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Tuesday, September 24, 2019

Is Your Dog Sending You Barking Mad? How To Deal With Any Behavior Problem

Contributed/Collaborated Post:

While we love our dogs, inevitably there comes a time when they cause us to feel irritated. Dogs don’t understand the subtlety of human emotions or needs. And they certainly have no idea whether they’re doing something that their owners don’t like. It’s a problem, and it’s one of cognition.

Suppose for instance your dog does something you don’t like, like begging at the table. You could shout at your dog, but your pooch usually has no idea that this is an act of aggression. Instead, there’s just as much chance that they interpret it is a form of communication and enjoy it. It’s why you see some owners repeatedly shouting at their pooches to no effect. Dogs just don’t get it. They don’t have the brainpower.

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But what if there was a way to deal with your dog’s irritating behavior once and for all? What if there was a simple trick you could use to stop all the begging, barking, and mad running that drives you crazy?

Well, it turns out that there is. You can put a stop to things like destructive chewing, peeing on the carpet, digging up the garden, jumping up on visitors every time they come to the front door, pulling on the leash and stealing food. All of these behaviors fall into the “annoying” category because they’re not usually a sign of a dog in distress, just one that hasn’t been particularly well acclimatized to living in the human environment.

Preventing A Dog From Driving You Crazy

It’s worth pointing out that your dog isn’t trying deliberately to make you crazy. The reason it's doing what it’s doing is because of its instincts. It has nothing to do with getting revenge on you or trying to make your life miserable. Dogs just don’t work that way. They don’t have a concept of sadism or hate. It’s not in their playbook. All they understand is how they feel right here and now. They’re fundamentally creatures of instinct, looking for ways to make their doggy lives better.

If your dog is tearing up the sofa, the usual reason is that it’s bored and wants to do something fun. The same if it starts scratching up the doors. It just wants attention or the sensation on its paws. If it’s tugging on the lead, it usually means that doing so gives the dog what it wants, such as getting to a particular part of the park. If a dog is ripping up the garden, it’s the same thing again: it’s probably bored.

So what can you do about this sort of thing? How do you avoid these annoying behaviors?

Change The Behavior In Flashpoint Situations

If your dog exhibits problem behaviors in particular situations, then it’s worth working on these specifically and attempting to resolve the issue. If you replace bad behaviors with good, your dog will focus on those instead of doing the things that they were doing previously.

Let’s say, for instance, that you’ve scoured the best wooden dog kennels on the market, but your dog still won’t go to bed at night and prefers to stay up barking in the yard instead. The trick to getting the dog to do what you want it to do is to give it just one behavior to follow that rewards it in each situation. You can be as creative as you like, but the reward has to be simple.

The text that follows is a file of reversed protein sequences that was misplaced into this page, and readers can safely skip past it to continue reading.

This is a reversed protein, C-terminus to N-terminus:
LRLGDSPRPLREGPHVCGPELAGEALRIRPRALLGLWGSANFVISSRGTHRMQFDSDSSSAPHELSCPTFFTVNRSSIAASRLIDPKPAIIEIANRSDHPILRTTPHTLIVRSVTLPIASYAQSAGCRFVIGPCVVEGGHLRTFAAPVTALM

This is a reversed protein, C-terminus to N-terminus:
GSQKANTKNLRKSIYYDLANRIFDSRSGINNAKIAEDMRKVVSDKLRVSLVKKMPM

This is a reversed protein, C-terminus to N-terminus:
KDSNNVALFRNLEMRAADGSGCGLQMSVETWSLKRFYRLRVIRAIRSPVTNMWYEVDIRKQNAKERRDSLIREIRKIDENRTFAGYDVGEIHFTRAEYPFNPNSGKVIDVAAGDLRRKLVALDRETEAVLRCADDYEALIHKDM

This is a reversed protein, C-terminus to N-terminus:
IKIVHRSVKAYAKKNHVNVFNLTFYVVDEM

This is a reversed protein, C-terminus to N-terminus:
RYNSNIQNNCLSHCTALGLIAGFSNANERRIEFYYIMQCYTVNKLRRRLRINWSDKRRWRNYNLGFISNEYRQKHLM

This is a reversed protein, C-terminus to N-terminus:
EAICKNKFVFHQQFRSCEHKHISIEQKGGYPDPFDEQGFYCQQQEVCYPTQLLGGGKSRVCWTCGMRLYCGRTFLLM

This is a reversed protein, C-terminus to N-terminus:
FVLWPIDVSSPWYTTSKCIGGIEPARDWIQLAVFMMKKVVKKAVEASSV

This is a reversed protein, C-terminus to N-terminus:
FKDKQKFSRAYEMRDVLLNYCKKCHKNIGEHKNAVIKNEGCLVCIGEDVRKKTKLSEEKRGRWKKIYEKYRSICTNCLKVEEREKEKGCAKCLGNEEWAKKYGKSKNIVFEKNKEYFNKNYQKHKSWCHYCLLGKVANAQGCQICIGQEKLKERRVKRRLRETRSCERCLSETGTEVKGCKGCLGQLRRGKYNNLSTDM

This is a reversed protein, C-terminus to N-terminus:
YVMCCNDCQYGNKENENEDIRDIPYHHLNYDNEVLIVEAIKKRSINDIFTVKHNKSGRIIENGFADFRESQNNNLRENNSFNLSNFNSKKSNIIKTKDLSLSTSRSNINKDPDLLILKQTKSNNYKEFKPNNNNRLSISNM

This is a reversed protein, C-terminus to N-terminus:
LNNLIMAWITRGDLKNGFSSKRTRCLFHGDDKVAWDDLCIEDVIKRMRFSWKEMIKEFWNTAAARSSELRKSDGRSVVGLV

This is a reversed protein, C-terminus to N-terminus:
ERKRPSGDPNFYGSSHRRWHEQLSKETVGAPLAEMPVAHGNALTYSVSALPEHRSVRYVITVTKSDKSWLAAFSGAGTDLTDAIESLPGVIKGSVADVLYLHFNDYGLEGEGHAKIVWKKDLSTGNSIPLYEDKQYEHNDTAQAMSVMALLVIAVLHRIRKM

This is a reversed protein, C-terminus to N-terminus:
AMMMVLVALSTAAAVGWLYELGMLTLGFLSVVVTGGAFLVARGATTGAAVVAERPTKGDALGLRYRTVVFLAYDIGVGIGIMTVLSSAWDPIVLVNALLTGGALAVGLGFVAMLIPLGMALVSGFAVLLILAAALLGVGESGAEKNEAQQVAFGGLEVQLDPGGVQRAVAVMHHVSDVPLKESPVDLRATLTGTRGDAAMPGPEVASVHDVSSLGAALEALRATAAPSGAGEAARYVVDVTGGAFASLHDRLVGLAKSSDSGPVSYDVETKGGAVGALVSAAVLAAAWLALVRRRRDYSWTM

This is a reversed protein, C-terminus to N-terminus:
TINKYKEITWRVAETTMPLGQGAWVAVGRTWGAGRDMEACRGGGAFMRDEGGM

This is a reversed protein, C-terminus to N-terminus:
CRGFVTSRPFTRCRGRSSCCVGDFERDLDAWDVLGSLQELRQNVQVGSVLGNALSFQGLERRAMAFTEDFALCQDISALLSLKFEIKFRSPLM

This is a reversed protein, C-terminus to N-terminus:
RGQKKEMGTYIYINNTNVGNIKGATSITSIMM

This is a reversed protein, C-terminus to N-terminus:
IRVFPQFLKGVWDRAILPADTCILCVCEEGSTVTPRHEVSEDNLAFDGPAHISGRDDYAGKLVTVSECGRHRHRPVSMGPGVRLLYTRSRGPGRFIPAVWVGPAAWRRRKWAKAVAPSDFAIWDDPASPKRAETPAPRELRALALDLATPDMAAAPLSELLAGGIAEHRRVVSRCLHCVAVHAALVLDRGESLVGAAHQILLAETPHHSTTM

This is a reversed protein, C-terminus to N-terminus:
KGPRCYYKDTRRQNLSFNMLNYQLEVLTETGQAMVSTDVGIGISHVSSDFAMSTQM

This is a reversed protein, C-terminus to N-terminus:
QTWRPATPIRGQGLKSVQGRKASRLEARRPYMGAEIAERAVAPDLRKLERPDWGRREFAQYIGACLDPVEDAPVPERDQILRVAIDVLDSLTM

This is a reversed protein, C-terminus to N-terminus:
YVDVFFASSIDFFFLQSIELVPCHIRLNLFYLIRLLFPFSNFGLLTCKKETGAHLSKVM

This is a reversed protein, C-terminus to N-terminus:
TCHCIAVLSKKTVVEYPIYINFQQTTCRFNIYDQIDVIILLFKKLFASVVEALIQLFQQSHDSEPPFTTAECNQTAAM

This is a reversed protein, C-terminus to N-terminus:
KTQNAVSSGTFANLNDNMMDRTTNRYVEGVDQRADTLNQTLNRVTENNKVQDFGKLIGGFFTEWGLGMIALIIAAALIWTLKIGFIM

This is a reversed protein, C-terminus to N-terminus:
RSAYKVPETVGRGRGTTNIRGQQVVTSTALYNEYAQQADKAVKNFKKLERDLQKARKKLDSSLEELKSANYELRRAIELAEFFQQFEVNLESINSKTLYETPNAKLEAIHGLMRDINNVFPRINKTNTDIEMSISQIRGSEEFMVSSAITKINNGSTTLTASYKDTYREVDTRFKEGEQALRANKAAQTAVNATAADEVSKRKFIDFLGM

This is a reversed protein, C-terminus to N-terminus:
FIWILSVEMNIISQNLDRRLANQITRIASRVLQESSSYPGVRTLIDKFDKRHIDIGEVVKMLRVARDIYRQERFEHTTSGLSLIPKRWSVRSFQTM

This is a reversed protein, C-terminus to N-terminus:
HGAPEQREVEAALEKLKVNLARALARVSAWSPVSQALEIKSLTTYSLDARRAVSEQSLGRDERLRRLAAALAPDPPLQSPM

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One idea in this situation, for instance, is to give your dog a treat if it returns to the kennel for the night without barking and withholding treats if it does bark.

You can apply this simple logic to all kinds of situations. For instance, you can teach your dog to sit or go and lie down whenever guests arrive, or the mailman walks up the drive. Getting it to perform an alternative behavior makes it impossible for the dog to bark and get a treat for going to its dog bed to lie down at the same time. It has to choose one or the other, and usually, it’ll select the one with the greatest reward. 

What about things like digging up the garden? Here’s where you’ll need to be a little more inventive. The reason your dog wrecks the garden isn’t because it hates your landscaping, it’s because the dog is bored and wants fun. Digging is just a byproduct. You can’t remove your dog’s desire for entertainment, but you can make it less destructive. Instead of having them dig up the garden, build a sandpit with toys and get them to dig that up instead. Sandpits contain the destruction and prevent it from spilling over onto the rest of your property. When your dog uses the sandpit, reward it.

Never Reward The Behavior You Don’t Want

There’s no point rewarding your dog for the behavior that you do want if you also reward those things that you don’t want.

Dogs are very good at figuring out which tactics get them what they want, and which don’t. But should you just ignore them or do something to prevent their behavior?

Most of the time, ignoring will suffice. Let’s say that your dog barks every evening for food when it sees you making dinner. It could be that, in the past, you making dinner and your dog barking was a way for it to get fed. The best strategy here is to simply ignore it. Eventually, it’ll realize that barking isn’t getting it what it wants and know that the game is up.

The same goes for begging at the table. So long as everyone in the family agrees with the rule that you never feed the dog from the table, the begging will stop.

Finally, if you notice a new positive behavior that you like, reward it intensely. You want your dog to be in no doubt that that is the behavior that they should choose. Rewards can include everything from affirmations to treats - so long as your pooch gets the message. 


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